san polo 1457
Osteria Vivaldi is located on the Calle della Madonnetta in San Polo. You can reach it from the Rialto vaporetto platforms or, more conveniently, from the No. 1 vaporetto's San Silvestro stop
I asked the guy at my hotel for a good restaurant, a place where locals go to, and he sent me to this place. It's near Rialto.
To be honest, we saw the queue and for a while we thought of not going in, but we waited (not for long, the service is very quick, maybe too quick) and the place was great. Fantastic food, good prices and a lot of locals.
Calle d. Madonna,San Polo 594
Popping into this cheap little Venice restaurant near the train station on the way home bought an unusual surprise.
I've been told since that it's a chain but it's not like places in England. The dishes are simple but tasty and my pasta was cooked fresh to order while I watched.
The salad was also good quality and (another surprise!) we had a reasonably priced beer to accompany it too.
Lista di Spagna, Canneregio 124
A Venice restaurant with a proper city feel! This eatery is trendy and fun – and a welcome change from the tourist haunts that dominate the city.
The food was interesting - as well as the usual pasta there were dishes like beef with nuts and plum - and also quite reasonable. I think it was about 30 euros for three courses.
We ended up staying here all night (with another bottle of wine, of course) as there was live music and were surprised to find ourselves staggering back to our hostel at nearly 1am!
Fondamenta de la Misericordia, Cannaregio 2540
Do Mori is simply not to be missed. It's a little hard to find, but is near the Rialto market, and worth the hunt. You should only find locals here - it's where the market traders go from mid-morning for their 'ombra' - a glass of wine and perhaps some ciccheti (little snacks).
There are no tables here and no waiter service, so simply go up to the counter of the little dark bar, choose your wine, choose some snacks and enjoy a taste of real Venice. Don't expect service with a smile, but do expect to feel part of the real city.
San Polo 429 - Entrances on Calle Galiazza and Calle Do Mori, In San Polo, Venice
Venice is magical, there's no denying it, but space on the main islands is at a premium and therefore accommodation tends to be very pricey. On our last visit we chose to stay on the island of Murano, and rented an apartment from a local there. It cost us less than £30 per night (for the apt, not per person!) and it was fabulous. For a start, the vaporettos (water buses) run all night, and it only takes 15 mins to get to Venice on the boat, on the most beautiful route you could imagine, past the stunning cemetery island. Secondly, although it is home to plenty of tourists during the daytime, (visiting the glass factories), they are absent in the morning and evening, and you really feel like a member of the local community. There are lovely grocery shops, a supermarket, and a fruit boat - to buy all your fresh food. And there are some great local restaurants to eat in should you not feel like venturing over onto mainland Venice for dinner. It's also really easy to get to from either airport, as the boats run straight there from Piazzale Roma. It's the perfect counterpoint to the chaos of Venice's main islands. Finally, it's also closer to Burano, the beautiful island nearby, which is home of the amazing restaurant Il Gatto Nero. Do it. You won't regret it.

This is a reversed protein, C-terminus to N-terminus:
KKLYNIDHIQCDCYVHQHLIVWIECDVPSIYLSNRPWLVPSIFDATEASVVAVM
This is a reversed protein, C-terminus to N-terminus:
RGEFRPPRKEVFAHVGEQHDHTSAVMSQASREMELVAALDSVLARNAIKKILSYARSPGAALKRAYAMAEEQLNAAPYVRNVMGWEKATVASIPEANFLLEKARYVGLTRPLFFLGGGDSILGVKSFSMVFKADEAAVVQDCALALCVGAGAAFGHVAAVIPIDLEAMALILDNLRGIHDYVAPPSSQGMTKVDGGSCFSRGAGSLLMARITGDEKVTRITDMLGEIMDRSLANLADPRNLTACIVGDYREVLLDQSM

Murano next to venice - go hunting on google, you'll find accomodation!
La Caravella is a historic restaurant in Venice, the decor recalls the famous vessel, but with an elegant touch. In summer the restaurant serves its delicious dishes in a typical Venetian courtyard. It's a first class restaurant with great dishes (turbot, filet of beef, risotto, pasta) and wide selection of wines. Cost is not obviously on the cheap side, however it is among the less expensive, considering restaurants of the same level, or even of a lower consideration! Remember to make a reservation especially on weekends.
La Caravella is on via XXII Marzo,
refer to its website
Venice Cream is a gelato shop located right on the canal between the Arsenale boat stop and San Marco square. You should avoid this shop at all costs.
I requested a taste of the gelato & was handed "chocolate" gelato that was terrible. When I requested a different flavor, the owner became obviously upset, and very reluctantly gave me my taste of mint gelato. Just as I was about to have a taste, I glanced in the case & noticed numerous bugs & flies on the front edge of the cooler. When I pointed them out to him, he became angry & began to yell at me in Italian. I was amazed that he would be angry with me when his shop clearly had major cleanliness issues. Nonetheless, he continued to yell and waved me out of his shop, still yelling as I walked away.
For cleanliness sake, I would avail myself of one of the dozens of other gelato shops around Venice. So many of them are wonderful (and CLEAN) and the people are very friendly. Unfortunately, Venice Cream is not one of them.
On the canal between Arsenale boat stop & San Marco square, near the Metropole Hotel.
Attached to the La Calcina pensione this wonderful restaurant has great food at a fair price, which is not bad in Venice particularly given the view here. A good mix of meals and light snacks and good for vegetarians.
In Dorsoduro by the Zattere vaporetto stop.
The island of Torcello, 45 minutes from Venice by Vaporetto, is where Venice began. A perfect antidote to palaces and high renaissance art.
This tiny windswept island in the marshes was the place where the first settlers, fleeing from Attila the Hun, found refuge and laid the foundations for the mighty Venetian republic. Incredibly it once had 20,000 inhabitants before malaria took hold. Now all that's left is a wonderful church with fantastic 11th century mosaics and a bell tower which gives stunning views over allotments, marshes and the distant towers and domes of Venice.
There's also a rather fine restaurant Al Ponte del Diavolo, serving (very) local rabbit and fine pasta with wild fennel sauce (on the day we went). A perfect place for a spring lunch and to reflect on the beginnings and end of the Venetian republic!
Take the Vaporetto (LN route) from Fondamente Nuove stop. Change at Burano for shuttle to Torcello.